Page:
February 20th, 2008


TARDIS Week Rec: Comes the Wolf

Coming to you live from the Time Vortex, it's TARDIS Week! All week long, I'll be reccing fics wherein our favorite blue Police Box takes a starring (or at least active) role.

Hang on. It's going to be a bumpy ride -- then again, when is it not?

Story: Comes the Wolf
Author: Camilla Sandman
Rating: All Ages
Word Count: 1196
Author's Summary: Kiss the storm, Rose Tyler. Kiss it before the wolf comes.
Characters/Pairings: Nine/Rose/TARDIS
Warnings: None

Recced because: I love Camilla Sandman's writing, and this is an excellent example of the tightness of her prose. She doesn't waste words, and is able to convey deep emotion to a greater extent and in a shorter space than many other authors I've read. This fic is a brief snapshot into the possible complexity of the relationship between the three characters, playing with the archetypes of Bad Wolf and the Oncoming Storm. It's hard to imagine how a fic could be both urgent and lyrical, but this one manages it.
Fandomless: Blue ship
  • kindkit

rec: what the thunder said

Story: What the Thunder Said
Author: eponymous_rose (eponymous_rose)
Rating: Teen
Word Count: 4474
Author's Summary: A doomed world, only slightly more lost than our own; through the eye of the Inferno and into the realm of memory. Time's end.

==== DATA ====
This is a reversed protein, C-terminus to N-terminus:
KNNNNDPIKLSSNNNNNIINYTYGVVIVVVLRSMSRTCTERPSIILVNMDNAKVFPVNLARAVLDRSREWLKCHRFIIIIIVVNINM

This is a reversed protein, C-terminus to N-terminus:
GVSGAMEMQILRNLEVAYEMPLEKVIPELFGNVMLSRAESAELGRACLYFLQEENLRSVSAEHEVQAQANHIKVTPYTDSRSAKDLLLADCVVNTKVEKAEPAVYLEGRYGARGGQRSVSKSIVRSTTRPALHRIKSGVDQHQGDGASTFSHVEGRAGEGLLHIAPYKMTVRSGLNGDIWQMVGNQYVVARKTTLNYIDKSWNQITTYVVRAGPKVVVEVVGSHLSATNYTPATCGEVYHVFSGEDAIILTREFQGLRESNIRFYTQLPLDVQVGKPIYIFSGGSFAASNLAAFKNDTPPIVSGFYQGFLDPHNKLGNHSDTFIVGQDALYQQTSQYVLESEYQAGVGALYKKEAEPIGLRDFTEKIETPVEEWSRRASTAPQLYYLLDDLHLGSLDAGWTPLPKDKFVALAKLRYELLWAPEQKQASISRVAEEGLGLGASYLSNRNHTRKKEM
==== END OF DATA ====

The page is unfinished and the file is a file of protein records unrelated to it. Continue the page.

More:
Characters/Pairings: Third Doctor, Liz Shaw, Brigadier Lethbridge-Stewart, Sergeant John Benton, plus "Inferno" AU versions of the latter three.
Warnings: None.

Recced because: It's gorgeous and it's smart. "What the Thunder Said" builds on the Third Doctor story "Inferno," with its fascist alternate England, and unflinchingly (but never unsympathetically) explores that world and its versions of familiar characters. That in itself would be fascinating, but the story goes several steps further, raising questions about alien-ness, alienation, moral choice, and the nature of "self" when multiple selves are possible, and tying the whole thing into the Third Doctor's experience of exile. If I've made it sound philosophical, it certainly is, but never in a dull or heavy-handed way; the story accomplishes it all through characterization and structure.

Besides all this, the prose is lovely--poetic in the best sense (clear and sharp, not overwrought).

The plot contains major spoilers for "Inferno," and in any case won't make a bit of sense if you haven't seen that serial. In fact, it helps to have the serial fairly fresh in one's mind.

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If you enjoy the story (and I'm sure you will), please don't forget to leave feedback for the author.